This post describes how Google built an open dataset of all buildings in Africa by applying state-of-the-art building detection models to satellite imagery.
Libraries & Code
This post provides a PyTorch implementation of the paper PonderNet: Learning to Ponder, introducing a new algorithm that learns to adapt the amount of computation based on the complexity of the problem at hand.
In this post, Twine, a company specialized in creating datasets for AI models, has put together a list of 100+ open audio and video datasets, with their main characteristics (number of recordings, number of participants, languages, …).
Mistral is a framework built with Hugging Face to facilitate large-scale language model training. It includes tools for incorporating new pre-training datasets, various schemes for single node and distributed training, and scripts for evaluation.
Papers & Publications
Transformers with powerful global relation modeling abilities have been introduced to fundamental computer vision tasks recently. As a typical example, the Vision Transformer (ViT) directly applies a pure transformer architecture on image classification, by simply splitting images into tokens with a fixed length, and employing transformers to learn relations between these tokens. However, such naive tokenization could destruct object structures, assign grids to uninterested regions such as background, and introduce interference signals. To mitigate the above issues, in this paper, we propose an iterative and progressive sampling strategy to locate discriminative regions. At each iteration, embeddings of the current sampling step are fed into a transformer encoder layer, and a group of sampling offsets is predicted to update the sampling locations for the next step. The progressive sampling is differentiable. When combined with the Vision Transformer, the obtained PS-ViT network can adaptively learn where to look. The proposed PS-ViT is both effective and efficient. When trained from scratch on ImageNet, PS-ViT performs 3.8% higher than the vanilla ViT in terms of top-1 accuracy with about 4× fewer parameters and 10× fewer FLOPs. Code is available at this https URL.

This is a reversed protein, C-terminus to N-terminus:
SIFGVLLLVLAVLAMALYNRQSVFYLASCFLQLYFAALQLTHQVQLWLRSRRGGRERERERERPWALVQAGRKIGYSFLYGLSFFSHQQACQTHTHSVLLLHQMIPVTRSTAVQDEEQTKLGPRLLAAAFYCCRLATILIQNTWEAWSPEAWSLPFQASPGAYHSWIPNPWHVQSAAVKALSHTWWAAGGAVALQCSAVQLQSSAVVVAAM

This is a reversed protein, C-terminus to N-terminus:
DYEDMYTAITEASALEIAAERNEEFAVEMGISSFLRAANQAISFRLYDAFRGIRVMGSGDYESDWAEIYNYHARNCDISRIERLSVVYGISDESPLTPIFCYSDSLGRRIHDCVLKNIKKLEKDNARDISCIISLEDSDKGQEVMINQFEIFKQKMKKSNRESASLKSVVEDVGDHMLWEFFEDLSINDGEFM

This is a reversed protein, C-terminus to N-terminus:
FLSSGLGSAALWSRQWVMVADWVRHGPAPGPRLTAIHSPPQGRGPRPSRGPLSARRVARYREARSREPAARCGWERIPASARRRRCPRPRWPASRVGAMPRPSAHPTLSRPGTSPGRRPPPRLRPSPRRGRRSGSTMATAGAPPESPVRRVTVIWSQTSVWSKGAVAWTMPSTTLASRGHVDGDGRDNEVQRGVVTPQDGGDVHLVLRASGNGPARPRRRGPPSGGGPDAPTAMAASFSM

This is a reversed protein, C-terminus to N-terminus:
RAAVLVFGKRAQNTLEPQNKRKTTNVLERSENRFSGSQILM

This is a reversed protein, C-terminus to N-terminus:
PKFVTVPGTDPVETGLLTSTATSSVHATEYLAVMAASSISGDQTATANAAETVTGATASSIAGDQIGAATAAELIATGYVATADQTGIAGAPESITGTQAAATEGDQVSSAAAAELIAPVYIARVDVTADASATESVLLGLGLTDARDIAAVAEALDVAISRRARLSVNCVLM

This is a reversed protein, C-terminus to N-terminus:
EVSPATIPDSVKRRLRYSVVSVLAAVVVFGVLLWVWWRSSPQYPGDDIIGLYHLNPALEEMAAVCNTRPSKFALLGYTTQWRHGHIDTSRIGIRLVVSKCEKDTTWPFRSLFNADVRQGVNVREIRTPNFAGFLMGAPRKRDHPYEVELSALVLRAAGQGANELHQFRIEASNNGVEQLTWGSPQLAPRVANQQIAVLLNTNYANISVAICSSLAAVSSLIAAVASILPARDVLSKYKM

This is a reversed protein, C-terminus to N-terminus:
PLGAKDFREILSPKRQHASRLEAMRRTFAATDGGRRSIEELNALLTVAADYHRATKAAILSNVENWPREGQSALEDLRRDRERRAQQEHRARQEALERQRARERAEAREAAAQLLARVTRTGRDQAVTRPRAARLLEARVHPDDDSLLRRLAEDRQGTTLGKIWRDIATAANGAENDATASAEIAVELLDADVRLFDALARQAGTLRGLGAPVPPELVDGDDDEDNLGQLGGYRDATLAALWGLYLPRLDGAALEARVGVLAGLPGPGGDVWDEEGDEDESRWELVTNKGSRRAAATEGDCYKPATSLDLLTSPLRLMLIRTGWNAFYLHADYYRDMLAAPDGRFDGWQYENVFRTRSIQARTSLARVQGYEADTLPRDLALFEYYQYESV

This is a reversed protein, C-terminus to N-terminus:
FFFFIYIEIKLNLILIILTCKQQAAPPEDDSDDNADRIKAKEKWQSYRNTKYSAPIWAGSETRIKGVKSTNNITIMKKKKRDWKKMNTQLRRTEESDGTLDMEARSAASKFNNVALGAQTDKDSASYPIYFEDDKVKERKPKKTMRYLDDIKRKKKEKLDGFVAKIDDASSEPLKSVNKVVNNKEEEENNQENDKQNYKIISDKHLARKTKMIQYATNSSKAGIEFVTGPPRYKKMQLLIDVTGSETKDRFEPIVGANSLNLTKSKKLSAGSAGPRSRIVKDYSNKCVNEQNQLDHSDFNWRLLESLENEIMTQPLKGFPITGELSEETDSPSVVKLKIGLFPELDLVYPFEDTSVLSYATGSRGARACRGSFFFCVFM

Travel-time prediction constitutes a task of high importance in transportation networks, with web mapping services like Google Maps regularly serving vast quantities of travel time queries from users and enterprises alike. Further, such a task requires accounting for complex spatiotemporal interactions (modelling both the topological properties of the road network and anticipating events -- such as rush hours -- that may occur in the future). Hence, it is an ideal target for graph representation learning at scale. Here we present a graph neural network estimator for estimated time of arrival (ETA) which we have deployed in production at Google Maps. While our main architecture consists of standard GNN building blocks, we further detail the usage of training schedule methods such as MetaGradients in order to make our model robust and production-ready. We also provide prescriptive studies: ablating on various architectural decisions and training regimes, and qualitative analyses on real-world situations where our model provides a competitive edge. Our GNN proved powerful when deployed, significantly reducing negative ETA outcomes in several regions compared to the previous production baseline (40+% in cities like Sydney).